All the sights - I won't go on in depth about what there is to see, because most people come to London with a fairly good idea of what it is they want to see. There are the obvious sights such as Westminster Abbey, Big Ben and the Houses of Parliament, Tower Bridge, Tower of London, London Dungeon, Hamleys, Fortnum and Masons etc etc.
Among the sights that you might not normally think of
going to are the following:
Go to some of the inns of court - these are where the barristers have their chambers. There is some great architecture and beautiful gardens to be seen here, and tourists rarely know about it.
Take a walk down the Canal from Camden Town along the towpath, it's great on a sunny day and you'll meet lots of friendly Londoners out for their walk.
Pick a sunny day and try and get last-minute tickets for the London Eye (that's the big ferris-wheel thing). You get a great view over London and it's only then that you appreciate exactly how big it is.
Go take a walk around the back streets of Soho - there are some very nice cafes and some great independent record stores.
Gigs - London is a great city for seeing live bands in. It has a wealth of new, unsigned talent, and attracts all the big names because it has so many large venues. For realy popular groups, check out the Wembley Arena, London Arena in the Docklands, Royal Albert Hall, Royal Festival Hall, etc etc. For smaller, more intimate venues, whilst still being big enough to get tickets, try the Shepherds Bush Empire, the Astoria, the Underworld, the Hammersmith Apollo etc. If you want to see a band no-one's ever heard of before that might just be the next big thing, go to Camden and take a look around some of the venues like the Dublin Castle, the Barfly, or the Water Rats in Kings Cross.
There are lots of ticket agencies that can get you tickets to almost any gig at a price, and lots of more reputable companies which will sell you them at normal prices.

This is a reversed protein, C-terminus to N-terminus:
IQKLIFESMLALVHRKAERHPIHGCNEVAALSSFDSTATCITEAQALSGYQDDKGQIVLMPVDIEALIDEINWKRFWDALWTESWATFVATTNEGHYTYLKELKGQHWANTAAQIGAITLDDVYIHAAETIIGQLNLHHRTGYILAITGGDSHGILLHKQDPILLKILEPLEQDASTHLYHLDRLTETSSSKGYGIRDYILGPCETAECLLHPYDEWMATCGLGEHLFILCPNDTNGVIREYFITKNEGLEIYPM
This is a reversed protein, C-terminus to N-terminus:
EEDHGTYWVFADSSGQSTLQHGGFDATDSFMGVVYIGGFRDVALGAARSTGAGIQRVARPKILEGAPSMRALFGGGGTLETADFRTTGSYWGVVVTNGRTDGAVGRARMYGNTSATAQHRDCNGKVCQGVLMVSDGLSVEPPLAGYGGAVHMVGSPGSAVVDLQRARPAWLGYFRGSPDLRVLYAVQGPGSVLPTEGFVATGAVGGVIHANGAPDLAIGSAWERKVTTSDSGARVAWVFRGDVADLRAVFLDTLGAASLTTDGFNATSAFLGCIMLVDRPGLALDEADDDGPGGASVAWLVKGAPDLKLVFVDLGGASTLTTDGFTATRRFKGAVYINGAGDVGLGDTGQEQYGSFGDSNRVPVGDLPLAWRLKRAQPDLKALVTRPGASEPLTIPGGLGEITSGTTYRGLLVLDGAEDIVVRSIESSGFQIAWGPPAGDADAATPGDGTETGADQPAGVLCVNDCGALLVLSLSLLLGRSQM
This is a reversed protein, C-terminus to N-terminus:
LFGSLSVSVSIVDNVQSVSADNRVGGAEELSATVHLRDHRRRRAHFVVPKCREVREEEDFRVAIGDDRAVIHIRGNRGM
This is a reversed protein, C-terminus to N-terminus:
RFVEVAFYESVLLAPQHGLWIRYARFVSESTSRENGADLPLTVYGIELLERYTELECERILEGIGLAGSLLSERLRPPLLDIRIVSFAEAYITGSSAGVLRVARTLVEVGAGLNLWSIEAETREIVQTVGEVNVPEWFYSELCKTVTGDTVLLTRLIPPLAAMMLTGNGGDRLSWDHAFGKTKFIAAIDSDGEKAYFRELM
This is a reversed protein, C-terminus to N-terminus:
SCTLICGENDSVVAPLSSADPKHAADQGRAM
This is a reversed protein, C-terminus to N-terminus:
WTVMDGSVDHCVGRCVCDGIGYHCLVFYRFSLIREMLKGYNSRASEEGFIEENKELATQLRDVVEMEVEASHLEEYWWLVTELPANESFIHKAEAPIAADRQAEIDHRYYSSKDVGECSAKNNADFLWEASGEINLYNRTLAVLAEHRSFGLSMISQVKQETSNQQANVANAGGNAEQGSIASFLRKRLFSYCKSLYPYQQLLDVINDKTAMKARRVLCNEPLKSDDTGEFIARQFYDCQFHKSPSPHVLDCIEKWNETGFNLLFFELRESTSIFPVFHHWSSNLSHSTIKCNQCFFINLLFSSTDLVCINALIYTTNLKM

Nightclubs - London has a lot of clubs. It is the home to the Ministry of Sound, Home, Bagleys and many more famous clubs. Any night of the week you'll be able to find a club with music to suit your tastes, be it cheesy 80's, northern soul, psychadelic pop, hardcore, drum'n'bass, garage or even jazz. Leicester Square is a good starting point as there are two
cheap and cheerful clubs just there. The Hippodrome and Equinox are surefire student clubs. They're not the best, but they'll do for a good night out with friends. Just next door to Equinox is the infinitely more upmarket Home club - part of the worldwide phenomena. There are lots of bars and pubs in that area where you can have a pre-clubbing drink.
Theatre - London has a theatrical presence rivalled only by that of Broadway in New York. The main theatre district is in Soho, with a lot along the Strand too. London draws the best plays and the best actors. Nicole Kidman recently finished doing a season, Jerry Hall, even Macauly Culkin is in a play at the moment.
Opera - The Royal Covent Garden Opera House. Recently renovated, it makes for a good night out at the opera at a reasonable price. Within walking distance of numerous restaurants you can enjoy a pre or post-theatre meal or simply a drink or two.
Things to watch out for:
Pickpockets - never had it happen to me, but they have a way of telling if you're from out of town and preying on you.
Muggers - Not likely to be a problem unless you go to the rougher areas like Brixton or Notting Hill etc. As long as you look confident it's not usually a problem.
Minicab drivers - see above.
Traffic - lots of it! Remember your Green Cross Code kiddies.
Staying out late - remember that a night-bus or a taxi are the only ways of getting back after about 1 am. That or walking.
OK...now my arms are aching from the typing.
Hope it's been useful,